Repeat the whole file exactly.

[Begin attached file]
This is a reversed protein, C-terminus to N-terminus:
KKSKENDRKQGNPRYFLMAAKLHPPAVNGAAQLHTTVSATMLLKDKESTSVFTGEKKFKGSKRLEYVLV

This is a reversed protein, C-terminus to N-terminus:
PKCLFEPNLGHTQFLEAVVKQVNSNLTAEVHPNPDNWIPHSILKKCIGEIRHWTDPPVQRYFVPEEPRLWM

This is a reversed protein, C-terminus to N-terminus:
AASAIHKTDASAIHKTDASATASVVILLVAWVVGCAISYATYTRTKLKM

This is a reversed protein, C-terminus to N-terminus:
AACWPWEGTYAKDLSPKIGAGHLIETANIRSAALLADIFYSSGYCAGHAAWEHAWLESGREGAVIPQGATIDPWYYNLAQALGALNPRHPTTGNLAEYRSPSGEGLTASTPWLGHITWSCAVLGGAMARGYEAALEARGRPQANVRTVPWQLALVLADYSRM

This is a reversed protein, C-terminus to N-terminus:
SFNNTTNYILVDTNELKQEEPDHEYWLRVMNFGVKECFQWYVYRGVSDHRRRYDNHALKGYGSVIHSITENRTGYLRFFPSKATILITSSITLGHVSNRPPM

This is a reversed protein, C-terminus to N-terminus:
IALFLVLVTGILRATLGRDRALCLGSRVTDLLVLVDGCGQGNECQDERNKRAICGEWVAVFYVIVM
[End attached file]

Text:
This is a reversed protein, C-terminus to N-terminus:
KKSKENDRKQGNPRYFLMAAKLHPPAVNGAAQLHTTVSATMLLKDKESTSVFTGEKKFKGSKRLEYVLV

This is a reversed protein, C-terminus to N-terminus:
PKCLFEPNLGHTQFLEAVVKQVNSNLTAEVHPNPDNWIPHSILKKCIGEIRHWTDPPVQRYFVPEEPRLWM

This is a reversed protein, C-terminus to N-terminus:
AASAIHKTDASAIHKTDASATASVVILLVAWVVGCAISYATYTRTKLKM

This is a reversed protein, C-terminus to N-terminus:
AACWPWEGTYAKDLSPKIGAGHLIETANIRSAALLADIFYSSGYCAGHAAWEHAWLESGREGAVIPQGATIDPWYYNLAQALGALNPRHPTTGNLAEYRSPSGEGLTASTPWLGHITWSCAVLGGAMARGYEAALEARGRPQANVRTVPWQLALVLADYSRM

This is a reversed protein, C-terminus to N-terminus:
SFNNTTNYILVDTNELKQEEPDHEYWLRVMNFGVKECFQWYVYRGVSDHRRRYDNHALKGYGSVIHSITENRTGYLRFFPSKATILITSSITLGHVSNRPPM

This is a reversed protein, C-terminus to N-terminus:
IALFLVLVTGILRATLGRDRALCLGSRVTDLLVLVDGCGQGNECQDERNKRAICGEWVAVFYVIVM